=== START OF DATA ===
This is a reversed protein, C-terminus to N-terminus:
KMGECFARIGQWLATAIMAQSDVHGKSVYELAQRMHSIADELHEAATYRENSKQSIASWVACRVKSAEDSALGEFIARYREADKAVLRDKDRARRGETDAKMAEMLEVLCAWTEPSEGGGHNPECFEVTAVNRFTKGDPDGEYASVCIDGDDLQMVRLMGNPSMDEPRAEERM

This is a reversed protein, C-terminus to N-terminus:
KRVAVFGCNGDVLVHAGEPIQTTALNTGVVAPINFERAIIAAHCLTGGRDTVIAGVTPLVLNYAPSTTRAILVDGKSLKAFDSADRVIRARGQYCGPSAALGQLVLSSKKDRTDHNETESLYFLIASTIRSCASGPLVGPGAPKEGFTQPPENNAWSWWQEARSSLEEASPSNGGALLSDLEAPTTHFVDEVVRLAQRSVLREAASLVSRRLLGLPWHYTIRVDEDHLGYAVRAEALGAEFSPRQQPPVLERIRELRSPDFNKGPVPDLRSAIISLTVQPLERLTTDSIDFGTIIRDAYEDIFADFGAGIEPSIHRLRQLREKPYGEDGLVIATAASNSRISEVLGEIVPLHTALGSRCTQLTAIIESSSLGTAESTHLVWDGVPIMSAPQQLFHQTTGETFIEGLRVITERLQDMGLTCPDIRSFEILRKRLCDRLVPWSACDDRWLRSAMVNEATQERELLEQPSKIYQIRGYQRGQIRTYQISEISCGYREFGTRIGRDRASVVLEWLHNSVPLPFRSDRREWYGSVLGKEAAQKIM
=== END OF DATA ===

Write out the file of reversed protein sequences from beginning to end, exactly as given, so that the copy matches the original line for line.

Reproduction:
This is a reversed protein, C-terminus to N-terminus:
KMGECFARIGQWLATAIMAQSDVHGKSVYELAQRMHSIADELHEAATYRENSKQSIASWVACRVKSAEDSALGEFIARYREADKAVLRDKDRARRGETDAKMAEMLEVLCAWTEPSEGGGHNPECFEVTAVNRFTKGDPDGEYASVCIDGDDLQMVRLMGNPSMDEPRAEERM

This is a reversed protein, C-terminus to N-terminus:
KRVAVFGCNGDVLVHAGEPIQTTALNTGVVAPINFERAIIAAHCLTGGRDTVIAGVTPLVLNYAPSTTRAILVDGKSLKAFDSADRVIRARGQYCGPSAALGQLVLSSKKDRTDHNETESLYFLIASTIRSCASGPLVGPGAPKEGFTQPPENNAWSWWQEARSSLEEASPSNGGALLSDLEAPTTHFVDEVVRLAQRSVLREAASLVSRRLLGLPWHYTIRVDEDHLGYAVRAEALGAEFSPRQQPPVLERIRELRSPDFNKGPVPDLRSAIISLTVQPLERLTTDSIDFGTIIRDAYEDIFADFGAGIEPSIHRLRQLREKPYGEDGLVIATAASNSRISEVLGEIVPLHTALGSRCTQLTAIIESSSLGTAESTHLVWDGVPIMSAPQQLFHQTTGETFIEGLRVITERLQDMGLTCPDIRSFEILRKRLCDRLVPWSACDDRWLRSAMVNEATQERELLEQPSKIYQIRGYQRGQIRTYQISEISCGYREFGTRIGRDRASVVLEWLHNSVPLPFRSDRREWYGSVLGKEAAQKIM